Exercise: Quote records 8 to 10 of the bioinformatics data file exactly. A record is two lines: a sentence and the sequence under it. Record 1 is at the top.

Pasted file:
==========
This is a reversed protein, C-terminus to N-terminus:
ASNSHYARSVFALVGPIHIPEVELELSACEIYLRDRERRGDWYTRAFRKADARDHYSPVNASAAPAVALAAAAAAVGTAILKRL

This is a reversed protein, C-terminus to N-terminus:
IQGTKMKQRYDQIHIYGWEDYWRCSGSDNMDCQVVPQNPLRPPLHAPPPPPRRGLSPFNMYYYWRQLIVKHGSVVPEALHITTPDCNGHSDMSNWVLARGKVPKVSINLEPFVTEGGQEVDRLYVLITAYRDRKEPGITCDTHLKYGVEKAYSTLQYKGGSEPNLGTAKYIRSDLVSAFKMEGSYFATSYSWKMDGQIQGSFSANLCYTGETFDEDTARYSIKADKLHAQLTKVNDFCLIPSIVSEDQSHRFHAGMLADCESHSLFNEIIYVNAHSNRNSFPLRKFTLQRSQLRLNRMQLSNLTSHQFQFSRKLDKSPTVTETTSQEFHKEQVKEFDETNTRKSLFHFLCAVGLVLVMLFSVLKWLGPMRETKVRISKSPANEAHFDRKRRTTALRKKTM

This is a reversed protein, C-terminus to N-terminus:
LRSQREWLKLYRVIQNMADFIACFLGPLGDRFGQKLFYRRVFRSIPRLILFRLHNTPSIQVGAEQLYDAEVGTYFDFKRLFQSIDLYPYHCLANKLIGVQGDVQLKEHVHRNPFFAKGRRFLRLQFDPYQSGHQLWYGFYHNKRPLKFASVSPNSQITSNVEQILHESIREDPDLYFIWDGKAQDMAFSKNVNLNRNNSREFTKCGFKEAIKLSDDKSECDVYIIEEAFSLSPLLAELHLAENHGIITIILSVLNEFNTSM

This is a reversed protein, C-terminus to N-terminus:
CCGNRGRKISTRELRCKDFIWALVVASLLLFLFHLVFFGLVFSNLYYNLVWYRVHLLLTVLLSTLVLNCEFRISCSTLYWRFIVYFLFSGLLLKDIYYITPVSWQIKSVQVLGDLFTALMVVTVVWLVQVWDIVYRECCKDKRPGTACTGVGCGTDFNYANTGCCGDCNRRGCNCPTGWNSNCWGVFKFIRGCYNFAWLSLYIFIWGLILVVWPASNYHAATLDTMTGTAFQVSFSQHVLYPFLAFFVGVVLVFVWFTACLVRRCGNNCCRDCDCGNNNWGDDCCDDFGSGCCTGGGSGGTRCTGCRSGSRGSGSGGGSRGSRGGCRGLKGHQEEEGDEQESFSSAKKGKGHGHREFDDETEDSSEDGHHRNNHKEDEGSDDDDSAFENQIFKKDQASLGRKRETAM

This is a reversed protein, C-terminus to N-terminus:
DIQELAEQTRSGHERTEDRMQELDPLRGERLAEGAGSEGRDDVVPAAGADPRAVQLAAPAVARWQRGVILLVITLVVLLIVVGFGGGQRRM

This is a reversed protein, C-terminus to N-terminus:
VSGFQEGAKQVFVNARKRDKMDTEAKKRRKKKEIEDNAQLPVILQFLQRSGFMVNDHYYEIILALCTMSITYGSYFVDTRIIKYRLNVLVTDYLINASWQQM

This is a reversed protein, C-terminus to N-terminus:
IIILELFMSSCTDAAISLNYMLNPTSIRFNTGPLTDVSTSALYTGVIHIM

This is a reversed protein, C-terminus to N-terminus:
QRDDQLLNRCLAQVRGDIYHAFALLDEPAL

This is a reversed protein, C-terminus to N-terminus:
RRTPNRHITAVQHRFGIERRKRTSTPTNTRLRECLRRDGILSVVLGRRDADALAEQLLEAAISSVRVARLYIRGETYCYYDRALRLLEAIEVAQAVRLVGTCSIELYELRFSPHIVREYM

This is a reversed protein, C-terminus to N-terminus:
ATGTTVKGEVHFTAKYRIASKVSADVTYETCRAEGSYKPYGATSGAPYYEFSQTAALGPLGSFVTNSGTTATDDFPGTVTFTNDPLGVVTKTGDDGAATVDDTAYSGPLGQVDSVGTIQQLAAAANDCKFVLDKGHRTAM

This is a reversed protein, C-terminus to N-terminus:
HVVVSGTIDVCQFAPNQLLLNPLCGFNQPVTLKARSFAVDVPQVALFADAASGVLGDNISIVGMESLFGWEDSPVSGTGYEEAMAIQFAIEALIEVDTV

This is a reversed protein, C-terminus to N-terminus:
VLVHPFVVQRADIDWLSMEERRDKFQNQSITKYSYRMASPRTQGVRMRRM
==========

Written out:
This is a reversed protein, C-terminus to N-terminus:
QRDDQLLNRCLAQVRGDIYHAFALLDEPAL

This is a reversed protein, C-terminus to N-terminus:
RRTPNRHITAVQHRFGIERRKRTSTPTNTRLRECLRRDGILSVVLGRRDADALAEQLLEAAISSVRVARLYIRGETYCYYDRALRLLEAIEVAQAVRLVGTCSIELYELRFSPHIVREYM

This is a reversed protein, C-terminus to N-terminus:
ATGTTVKGEVHFTAKYRIASKVSADVTYETCRAEGSYKPYGATSGAPYYEFSQTAALGPLGSFVTNSGTTATDDFPGTVTFTNDPLGVVTKTGDDGAATVDDTAYSGPLGQVDSVGTIQQLAAAANDCKFVLDKGHRTAM